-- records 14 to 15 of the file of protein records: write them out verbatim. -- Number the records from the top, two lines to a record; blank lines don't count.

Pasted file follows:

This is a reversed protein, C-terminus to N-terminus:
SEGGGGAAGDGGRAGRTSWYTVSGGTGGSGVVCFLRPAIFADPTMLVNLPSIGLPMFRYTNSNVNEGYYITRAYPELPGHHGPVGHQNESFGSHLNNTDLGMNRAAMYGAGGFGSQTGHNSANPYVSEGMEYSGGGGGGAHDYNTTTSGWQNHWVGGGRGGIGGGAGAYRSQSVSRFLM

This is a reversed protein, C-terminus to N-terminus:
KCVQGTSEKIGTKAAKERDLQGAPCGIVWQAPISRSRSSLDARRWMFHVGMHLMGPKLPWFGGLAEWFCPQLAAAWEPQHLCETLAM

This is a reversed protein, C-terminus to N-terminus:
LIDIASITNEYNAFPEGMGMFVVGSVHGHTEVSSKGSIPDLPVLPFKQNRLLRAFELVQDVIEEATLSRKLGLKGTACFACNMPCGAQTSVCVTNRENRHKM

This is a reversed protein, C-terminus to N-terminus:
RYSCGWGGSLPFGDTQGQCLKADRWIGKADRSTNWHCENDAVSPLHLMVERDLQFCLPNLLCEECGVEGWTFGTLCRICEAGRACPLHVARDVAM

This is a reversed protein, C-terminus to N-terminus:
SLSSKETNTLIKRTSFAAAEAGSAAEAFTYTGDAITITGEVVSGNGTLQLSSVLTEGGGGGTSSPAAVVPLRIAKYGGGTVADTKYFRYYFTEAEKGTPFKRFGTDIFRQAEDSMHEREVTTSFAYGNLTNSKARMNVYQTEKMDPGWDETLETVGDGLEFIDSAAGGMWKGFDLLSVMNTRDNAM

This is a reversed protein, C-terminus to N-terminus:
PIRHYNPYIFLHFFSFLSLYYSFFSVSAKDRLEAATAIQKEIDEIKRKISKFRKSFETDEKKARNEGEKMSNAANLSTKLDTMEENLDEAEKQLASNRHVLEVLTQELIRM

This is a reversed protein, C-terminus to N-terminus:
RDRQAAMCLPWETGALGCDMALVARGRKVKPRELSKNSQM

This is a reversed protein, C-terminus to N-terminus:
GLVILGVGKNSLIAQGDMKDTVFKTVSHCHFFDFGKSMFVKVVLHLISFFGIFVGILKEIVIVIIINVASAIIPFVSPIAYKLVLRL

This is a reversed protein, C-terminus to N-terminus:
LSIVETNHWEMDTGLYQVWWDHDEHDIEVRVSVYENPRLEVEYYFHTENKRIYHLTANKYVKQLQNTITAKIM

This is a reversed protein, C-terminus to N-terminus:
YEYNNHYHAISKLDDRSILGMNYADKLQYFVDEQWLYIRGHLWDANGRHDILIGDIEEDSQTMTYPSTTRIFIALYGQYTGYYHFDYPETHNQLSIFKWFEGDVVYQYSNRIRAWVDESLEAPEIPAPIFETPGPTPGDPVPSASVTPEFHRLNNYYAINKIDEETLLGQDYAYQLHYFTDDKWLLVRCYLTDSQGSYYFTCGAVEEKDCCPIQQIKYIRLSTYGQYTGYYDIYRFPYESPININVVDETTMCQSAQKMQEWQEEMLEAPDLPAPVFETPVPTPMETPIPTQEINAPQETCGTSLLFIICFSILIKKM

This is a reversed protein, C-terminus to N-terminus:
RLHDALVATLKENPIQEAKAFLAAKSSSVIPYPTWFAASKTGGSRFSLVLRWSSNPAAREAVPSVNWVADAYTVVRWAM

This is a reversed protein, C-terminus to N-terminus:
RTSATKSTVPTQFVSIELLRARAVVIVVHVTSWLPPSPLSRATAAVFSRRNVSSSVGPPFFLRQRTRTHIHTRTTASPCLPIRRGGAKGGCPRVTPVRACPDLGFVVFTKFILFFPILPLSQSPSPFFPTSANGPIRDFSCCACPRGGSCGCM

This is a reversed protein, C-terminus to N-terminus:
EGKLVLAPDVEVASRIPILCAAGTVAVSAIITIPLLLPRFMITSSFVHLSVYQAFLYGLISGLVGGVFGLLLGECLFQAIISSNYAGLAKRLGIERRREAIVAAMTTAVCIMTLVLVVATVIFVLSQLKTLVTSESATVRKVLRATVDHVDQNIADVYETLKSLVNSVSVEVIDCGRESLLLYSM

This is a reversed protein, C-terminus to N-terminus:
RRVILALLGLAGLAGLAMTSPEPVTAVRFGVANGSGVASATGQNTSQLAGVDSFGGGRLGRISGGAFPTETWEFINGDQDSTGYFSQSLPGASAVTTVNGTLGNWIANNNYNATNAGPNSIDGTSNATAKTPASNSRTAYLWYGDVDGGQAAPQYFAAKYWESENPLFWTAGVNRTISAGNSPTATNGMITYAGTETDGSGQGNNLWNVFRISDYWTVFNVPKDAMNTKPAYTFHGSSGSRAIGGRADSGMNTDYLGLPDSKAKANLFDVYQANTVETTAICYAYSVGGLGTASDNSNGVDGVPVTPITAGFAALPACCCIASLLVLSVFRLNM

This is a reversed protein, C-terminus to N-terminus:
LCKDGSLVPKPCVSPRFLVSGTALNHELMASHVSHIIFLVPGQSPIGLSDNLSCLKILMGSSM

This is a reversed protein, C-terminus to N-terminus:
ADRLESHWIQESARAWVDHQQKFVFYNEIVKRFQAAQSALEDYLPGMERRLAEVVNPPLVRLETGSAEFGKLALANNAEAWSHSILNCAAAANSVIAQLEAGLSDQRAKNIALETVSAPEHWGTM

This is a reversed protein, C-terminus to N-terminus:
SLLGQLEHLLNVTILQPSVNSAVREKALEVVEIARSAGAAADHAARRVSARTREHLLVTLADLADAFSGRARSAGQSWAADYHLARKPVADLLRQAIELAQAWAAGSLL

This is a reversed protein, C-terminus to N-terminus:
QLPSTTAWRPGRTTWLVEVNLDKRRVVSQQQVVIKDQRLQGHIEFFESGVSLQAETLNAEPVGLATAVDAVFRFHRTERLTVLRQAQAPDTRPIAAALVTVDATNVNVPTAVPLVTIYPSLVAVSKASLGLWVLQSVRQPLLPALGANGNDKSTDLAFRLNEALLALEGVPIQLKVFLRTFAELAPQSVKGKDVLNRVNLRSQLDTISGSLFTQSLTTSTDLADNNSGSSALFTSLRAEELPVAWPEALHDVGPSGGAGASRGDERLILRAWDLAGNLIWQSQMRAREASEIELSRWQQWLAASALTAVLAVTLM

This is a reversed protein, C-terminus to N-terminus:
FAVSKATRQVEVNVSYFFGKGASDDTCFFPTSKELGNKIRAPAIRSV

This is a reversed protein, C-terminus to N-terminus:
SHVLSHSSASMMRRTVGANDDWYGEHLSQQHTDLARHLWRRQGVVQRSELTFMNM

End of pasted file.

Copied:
This is a reversed protein, C-terminus to N-terminus:
RRVILALLGLAGLAGLAMTSPEPVTAVRFGVANGSGVASATGQNTSQLAGVDSFGGGRLGRISGGAFPTETWEFINGDQDSTGYFSQSLPGASAVTTVNGTLGNWIANNNYNATNAGPNSIDGTSNATAKTPASNSRTAYLWYGDVDGGQAAPQYFAAKYWESENPLFWTAGVNRTISAGNSPTATNGMITYAGTETDGSGQGNNLWNVFRISDYWTVFNVPKDAMNTKPAYTFHGSSGSRAIGGRADSGMNTDYLGLPDSKAKANLFDVYQANTVETTAICYAYSVGGLGTASDNSNGVDGVPVTPITAGFAALPACCCIASLLVLSVFRLNM

This is a reversed protein, C-terminus to N-terminus:
LCKDGSLVPKPCVSPRFLVSGTALNHELMASHVSHIIFLVPGQSPIGLSDNLSCLKILMGSSM